The term “Mechanical Sympathy” has really come into vogue lately. It was introduced into the world of low latency/high performance programming by Martin Thompson, who in turn credits the race driver Jackie Stewart with coining the term. The idea is that in order to design high performance systems, the engineers can’t be ignorant of the underlying implementations.
This, of course, is not news to any experienced performance engineer. As a matter of fact, as early as 1974, Niklaus Wirth, the inventor of Pascal wrote:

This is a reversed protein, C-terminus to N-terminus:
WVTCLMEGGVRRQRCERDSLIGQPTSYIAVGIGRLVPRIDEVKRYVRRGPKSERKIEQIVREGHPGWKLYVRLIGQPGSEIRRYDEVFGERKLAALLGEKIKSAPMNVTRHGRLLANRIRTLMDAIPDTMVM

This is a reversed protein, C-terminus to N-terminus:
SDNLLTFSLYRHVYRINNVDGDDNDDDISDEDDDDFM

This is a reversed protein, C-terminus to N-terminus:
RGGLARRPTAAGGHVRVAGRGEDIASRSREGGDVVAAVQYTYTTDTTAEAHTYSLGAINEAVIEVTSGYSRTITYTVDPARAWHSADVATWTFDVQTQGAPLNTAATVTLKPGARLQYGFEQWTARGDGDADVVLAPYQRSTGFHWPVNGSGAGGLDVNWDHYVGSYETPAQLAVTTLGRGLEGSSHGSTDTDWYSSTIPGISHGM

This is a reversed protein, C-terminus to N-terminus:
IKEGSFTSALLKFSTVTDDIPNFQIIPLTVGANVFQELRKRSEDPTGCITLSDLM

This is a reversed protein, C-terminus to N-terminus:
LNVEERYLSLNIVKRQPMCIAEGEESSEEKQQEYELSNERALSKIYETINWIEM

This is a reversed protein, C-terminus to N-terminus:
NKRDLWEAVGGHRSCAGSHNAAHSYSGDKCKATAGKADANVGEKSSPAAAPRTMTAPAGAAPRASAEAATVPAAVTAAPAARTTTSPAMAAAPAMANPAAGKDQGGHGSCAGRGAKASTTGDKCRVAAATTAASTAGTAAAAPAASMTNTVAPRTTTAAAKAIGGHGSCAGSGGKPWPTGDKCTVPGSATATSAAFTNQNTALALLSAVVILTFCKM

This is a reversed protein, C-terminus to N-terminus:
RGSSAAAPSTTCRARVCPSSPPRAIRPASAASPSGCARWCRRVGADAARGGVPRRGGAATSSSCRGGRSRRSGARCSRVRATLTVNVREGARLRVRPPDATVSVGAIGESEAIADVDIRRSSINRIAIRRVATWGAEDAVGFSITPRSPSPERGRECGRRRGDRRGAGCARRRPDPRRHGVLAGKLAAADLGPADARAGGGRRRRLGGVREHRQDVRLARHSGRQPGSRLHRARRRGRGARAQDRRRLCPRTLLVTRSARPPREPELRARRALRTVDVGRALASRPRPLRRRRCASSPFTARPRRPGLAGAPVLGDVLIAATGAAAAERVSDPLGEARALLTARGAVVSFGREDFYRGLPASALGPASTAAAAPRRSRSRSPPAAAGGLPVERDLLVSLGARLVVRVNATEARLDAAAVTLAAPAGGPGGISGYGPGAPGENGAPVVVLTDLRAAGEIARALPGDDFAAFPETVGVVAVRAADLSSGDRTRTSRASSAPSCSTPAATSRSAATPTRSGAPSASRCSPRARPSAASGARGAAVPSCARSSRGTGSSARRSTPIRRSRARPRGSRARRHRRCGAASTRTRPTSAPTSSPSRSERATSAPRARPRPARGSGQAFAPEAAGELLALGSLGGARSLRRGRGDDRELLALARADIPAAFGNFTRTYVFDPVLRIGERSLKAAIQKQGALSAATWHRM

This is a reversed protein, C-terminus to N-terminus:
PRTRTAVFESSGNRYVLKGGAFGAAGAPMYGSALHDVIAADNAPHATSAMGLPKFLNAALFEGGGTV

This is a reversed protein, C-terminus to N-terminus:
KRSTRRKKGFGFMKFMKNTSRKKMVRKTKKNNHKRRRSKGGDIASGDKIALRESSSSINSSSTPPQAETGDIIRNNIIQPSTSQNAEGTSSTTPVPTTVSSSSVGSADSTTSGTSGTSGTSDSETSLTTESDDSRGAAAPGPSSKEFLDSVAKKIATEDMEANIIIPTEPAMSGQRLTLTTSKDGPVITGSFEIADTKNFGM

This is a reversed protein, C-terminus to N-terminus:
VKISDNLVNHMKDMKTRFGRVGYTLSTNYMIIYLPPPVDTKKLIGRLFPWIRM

“In fact, I found that a large number of programs perform poorly because of the language’s tendency to hide ‘what’s going on,’ with the misguided intention of ‘not bothering the programmer with details.’”
In today’s world, Mechanical Sympathy implies writing code with the awareness of processor cache architectures, NUMA, TCP bypass, CPU shielding and isolation and other hardware and OS topics.